One of my goals for my second year of blogging has been to seek out authors whose work I have never tried before. Annie Haynes is one such author. I have stockpiled eBook copies of her work during sales and promotions from Dean Street Press but had never got around to trying any of the novels before now.
The Bungalow Mystery was the first of her novels to be published, coming out in 1923 – the same year as her first Inspector Furnival novel, The Abbey Court Murder.
The story’s protagonist is Doctor Lavington, a recent arrival in the village of Sutton Boldon. He is summoned by his neighbor’s housekeeper who tells him that her master is dying. Upon arriving he discovers that the man, a reclusive and wealthy artist, is already dead and has been shot through the head. There is no sign of any pistol in the room and the position of the entry wound shows that it could not be self-inflicted. He decides it must be murder and sends the distressed housekeeper to summon the Police.
During the period in which he is alone in the room he discovers that a young woman is hiding, crouched against the wall. She tells him that she is desperate not to be found there and begs for his assistance in escaping undetected. Ignoring the suspicious circumstances in which he finds her, he tells her to hurry along to his home where she will pretend to be his actress cousin who has arrived to take part in a theatrical skit. This would be a fairly rash decision even if he believed her to be innocent but we later learn that he thinks she did the deed which I think elevates it to downright reckless.
This is our starting point for a story that I think falls somewhere between the detective and sensation fiction styles of mystery. For most of the novel we follow Lavington and his perception of these events but given he already believes he knows this woman was guilty, he is not actively gathering evidence of the crime. At several points however we see the police at work, getting a sense of their thoughts on the case and this allows us to put the information we gain from Lavington into perspective and to make our own deductions on what happened.
The blending between these two styles is effectively done and I think Haynes balances the elements of each quite well, though some elements were not to my own taste. I did not particularly care for the romance subplot, finding it not particularly romantic as it is based on physical attraction and a sense of chivalry rather than any emotional connection between the characters. Others may feel differently.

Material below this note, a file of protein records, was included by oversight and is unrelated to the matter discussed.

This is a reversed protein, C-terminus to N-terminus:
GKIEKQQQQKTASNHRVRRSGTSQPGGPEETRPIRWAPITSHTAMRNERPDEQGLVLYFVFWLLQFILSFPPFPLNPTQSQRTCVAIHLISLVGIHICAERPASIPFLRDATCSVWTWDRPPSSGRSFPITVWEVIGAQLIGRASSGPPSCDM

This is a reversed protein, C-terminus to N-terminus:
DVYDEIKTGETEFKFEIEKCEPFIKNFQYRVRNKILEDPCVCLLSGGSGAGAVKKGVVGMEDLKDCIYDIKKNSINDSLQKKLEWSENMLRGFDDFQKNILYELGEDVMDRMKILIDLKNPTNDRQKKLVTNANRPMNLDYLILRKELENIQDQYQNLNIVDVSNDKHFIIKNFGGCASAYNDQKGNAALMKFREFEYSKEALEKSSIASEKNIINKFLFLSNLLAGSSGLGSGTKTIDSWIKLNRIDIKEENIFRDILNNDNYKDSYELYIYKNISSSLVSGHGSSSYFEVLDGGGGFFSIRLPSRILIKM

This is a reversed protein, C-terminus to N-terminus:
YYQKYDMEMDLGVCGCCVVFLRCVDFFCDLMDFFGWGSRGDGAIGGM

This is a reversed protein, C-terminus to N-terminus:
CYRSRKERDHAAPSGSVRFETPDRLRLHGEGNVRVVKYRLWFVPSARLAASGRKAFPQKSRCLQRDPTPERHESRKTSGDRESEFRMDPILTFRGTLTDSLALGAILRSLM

On the other hand, I enjoyed learning what had happened at The Bungalow and more about the various suspects involved in the case. While the details of the case are relatively simple, Haynes is able to use misdirection very effectively to make it appear much more complex than it is. As Kate at CrossExaminingCrime points out in her review, questions of identity play a significant role in the story and Haynes is adept at finding different and interesting ways to play with this idea.
Haynes writes in an entertaining and engaging style and while I may not have been swept up in the romance, I found most of the characters interesting and enjoyed learning more about their backstories and relationships to each other. These characters seem pleasingly three-dimensional, particularly Lavington’s friend and employer Sir James Courtenay who is struggling to adjust to life after losing both his legs in a railway accident.
This railway accident serves as a transitional point in the story for a few reasons, most of which are too spoilery to discuss but after it takes place Haynes chooses to advance her story forward two years. Following this we learn that the Police have received some new information that has caused them to reopen the case bringing fresh scrutiny to Lavington’s account of what happened that day.
In some respects this time jump works quite nicely as it emphasizes the problems the police have cracking the case and it also enables Haynes to present several of the characters in different circumstances. Unfortunately I found the reason why it took two years for this new information to be revealed highly suspect and I was even less convinced when Haynes comes up with a similarly unlikely rationale to explain another delay in someone coming forward.
Once you get past this particular piece of contrivance, I think Haynes does a very good job of providing the clues the reader will need to solve the case. I was pleasantly surprised when I worked out who the killer must be and satisfied by the explanation of what had happened and why. It makes for a strong conclusion to the novel and Haynes is able to tie up the various characters’ stories nicely at the end.
Not every aspect of The Bungalow Mystery was to my taste but I did appreciate that Haynes tells an interesting and engaging story that should have appeal for fans of puzzle and sensation mystery fiction alike. I will look forward to trying another one of the Haynes novels I own at some point soon.
Vintage Mysteries Challenge: In the medical field (Who)